Here’s some of what we’re catching up on at Re/code this morning:
- Square Lake is a brilliant, irreverent, NSFW-ish and often poignant webcomic that you should be paying attention to. Stylistically similar to other popular webcomics, like Ryan Pequin’s Three Word Phrase, it features a vaguely New Yorker-ish tone and subtle political commentaries. Its author, a University of Illinois grad named Dan Acton, used to publish it in the school paper — but you can now find it on Tumblr. And here’s a backlog of the comic, hosted at Blogspot.
- When Apple introduced the Apple II in 1977, it revolutionized personal computing. Then, Apple did it again in 2001 with the iPod, and in 2007 with the iPhone. The company’s brand is largely built on selling relatively high-end gadgetry that the middle class can afford, what the Atlantic’s Robinson Meyer terms a “Warhol-inspired egalitarianism.” But things may be different now. Meyer makes a compelling case that the Apple Watch could symbolize a step toward engaging a true luxury market, “that mystical world where whiskeys cost more than minivans.”
- The Washington Post has a nifty piece up about the size of cities relative to their environmental impact. In particular, there’s a simple, straightforward graphic comparing Barcelona to Atlanta, pointing out how even though the cities have roughly the same number of people, Atlanta emits more than ten times as much transportation-related carbon as Barcelona.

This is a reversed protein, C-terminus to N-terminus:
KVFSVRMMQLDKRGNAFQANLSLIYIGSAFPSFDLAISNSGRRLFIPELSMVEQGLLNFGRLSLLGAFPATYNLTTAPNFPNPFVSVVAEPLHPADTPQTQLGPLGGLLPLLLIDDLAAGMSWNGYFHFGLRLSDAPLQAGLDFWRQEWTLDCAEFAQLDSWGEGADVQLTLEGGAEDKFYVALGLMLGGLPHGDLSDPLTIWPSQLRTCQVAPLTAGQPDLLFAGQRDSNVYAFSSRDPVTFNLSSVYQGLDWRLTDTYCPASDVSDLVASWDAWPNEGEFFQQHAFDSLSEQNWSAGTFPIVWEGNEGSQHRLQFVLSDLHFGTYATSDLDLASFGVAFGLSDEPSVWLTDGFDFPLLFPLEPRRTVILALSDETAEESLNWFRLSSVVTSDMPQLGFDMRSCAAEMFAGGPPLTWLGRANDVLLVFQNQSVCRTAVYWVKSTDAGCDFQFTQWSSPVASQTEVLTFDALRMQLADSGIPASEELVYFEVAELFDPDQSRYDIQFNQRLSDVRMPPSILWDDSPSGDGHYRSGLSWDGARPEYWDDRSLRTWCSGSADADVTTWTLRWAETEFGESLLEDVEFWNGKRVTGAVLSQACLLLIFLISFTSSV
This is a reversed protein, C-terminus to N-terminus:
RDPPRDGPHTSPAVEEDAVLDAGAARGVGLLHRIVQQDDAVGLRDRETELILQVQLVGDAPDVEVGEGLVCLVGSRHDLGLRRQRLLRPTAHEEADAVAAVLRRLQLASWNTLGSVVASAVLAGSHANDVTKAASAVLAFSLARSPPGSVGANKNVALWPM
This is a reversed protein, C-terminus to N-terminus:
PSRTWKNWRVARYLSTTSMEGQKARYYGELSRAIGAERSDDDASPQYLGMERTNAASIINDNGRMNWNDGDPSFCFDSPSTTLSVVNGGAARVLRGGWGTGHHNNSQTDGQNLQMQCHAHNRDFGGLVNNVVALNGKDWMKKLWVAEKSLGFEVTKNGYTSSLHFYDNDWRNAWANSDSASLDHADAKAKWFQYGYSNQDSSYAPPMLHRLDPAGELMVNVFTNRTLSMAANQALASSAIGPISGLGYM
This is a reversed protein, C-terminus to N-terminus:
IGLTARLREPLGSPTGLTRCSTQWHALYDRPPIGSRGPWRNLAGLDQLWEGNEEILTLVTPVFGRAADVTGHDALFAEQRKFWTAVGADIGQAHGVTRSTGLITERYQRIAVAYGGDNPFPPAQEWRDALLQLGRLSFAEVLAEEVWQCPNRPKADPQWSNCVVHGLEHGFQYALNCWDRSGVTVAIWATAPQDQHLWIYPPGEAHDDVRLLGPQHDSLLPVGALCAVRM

- On his blog Stratechery, Ben Thompson has a solid rebuttal to the Jacobin piece we linked to yesterday that called out Uber for the ridesharing service’s policy of hiring drivers as independent contractors to avoid giving them benefits and certain workplace protections. Thompson takes a “don’t hate the player, hate the game” approach; he believes the anger shouldn’t be directed at Uber, but at a system through which employers are (sometimes) responsible for providing things like health care.
- Yesterday, Jezebel published a report by Erin Gloria Ryan detailing how recently crowned Miss America Kira Kazantsev was kicked out of her Hofstra University sorority for hazing. The story is somewhat graphic, but it’s a thoughtful and concise look at the Greek scene at a major university. Ryan would like Kazantsev to take a stand against the “collegiate culture of hazing”, but as John Oliver reminds us, the Miss America pageant may not be the best place to look for a thoughtful stance.
If you see any stories you’d like to send our way (or have any questions/comments about stories we’ve recommended), feel free to shoot an email to email@example.com.
This article originally appeared on Recode.net.